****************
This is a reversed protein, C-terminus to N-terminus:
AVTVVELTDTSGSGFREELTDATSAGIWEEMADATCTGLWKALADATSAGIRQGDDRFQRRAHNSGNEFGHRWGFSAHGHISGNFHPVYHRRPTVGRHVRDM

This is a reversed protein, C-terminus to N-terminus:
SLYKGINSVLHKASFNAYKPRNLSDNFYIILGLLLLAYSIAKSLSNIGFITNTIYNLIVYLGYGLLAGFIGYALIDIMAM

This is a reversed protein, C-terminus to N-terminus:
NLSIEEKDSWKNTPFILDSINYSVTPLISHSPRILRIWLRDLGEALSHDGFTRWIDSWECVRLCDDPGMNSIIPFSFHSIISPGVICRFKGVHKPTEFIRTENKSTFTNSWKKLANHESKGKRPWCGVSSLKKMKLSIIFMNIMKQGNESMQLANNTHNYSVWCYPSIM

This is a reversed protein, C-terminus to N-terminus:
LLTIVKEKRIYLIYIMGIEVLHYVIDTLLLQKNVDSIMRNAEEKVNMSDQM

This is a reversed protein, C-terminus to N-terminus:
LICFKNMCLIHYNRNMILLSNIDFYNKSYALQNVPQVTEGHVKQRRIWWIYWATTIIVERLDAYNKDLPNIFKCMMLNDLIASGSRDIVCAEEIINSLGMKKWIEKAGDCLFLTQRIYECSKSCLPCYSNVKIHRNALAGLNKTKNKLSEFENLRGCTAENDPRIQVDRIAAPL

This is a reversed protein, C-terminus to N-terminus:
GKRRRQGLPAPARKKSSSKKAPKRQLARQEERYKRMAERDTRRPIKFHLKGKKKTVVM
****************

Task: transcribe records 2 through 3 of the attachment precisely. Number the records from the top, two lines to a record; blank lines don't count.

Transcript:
This is a reversed protein, C-terminus to N-terminus:
SLYKGINSVLHKASFNAYKPRNLSDNFYIILGLLLLAYSIAKSLSNIGFITNTIYNLIVYLGYGLLAGFIGYALIDIMAM

This is a reversed protein, C-terminus to N-terminus:
NLSIEEKDSWKNTPFILDSINYSVTPLISHSPRILRIWLRDLGEALSHDGFTRWIDSWECVRLCDDPGMNSIIPFSFHSIISPGVICRFKGVHKPTEFIRTENKSTFTNSWKKLANHESKGKRPWCGVSSLKKMKLSIIFMNIMKQGNESMQLANNTHNYSVWCYPSIM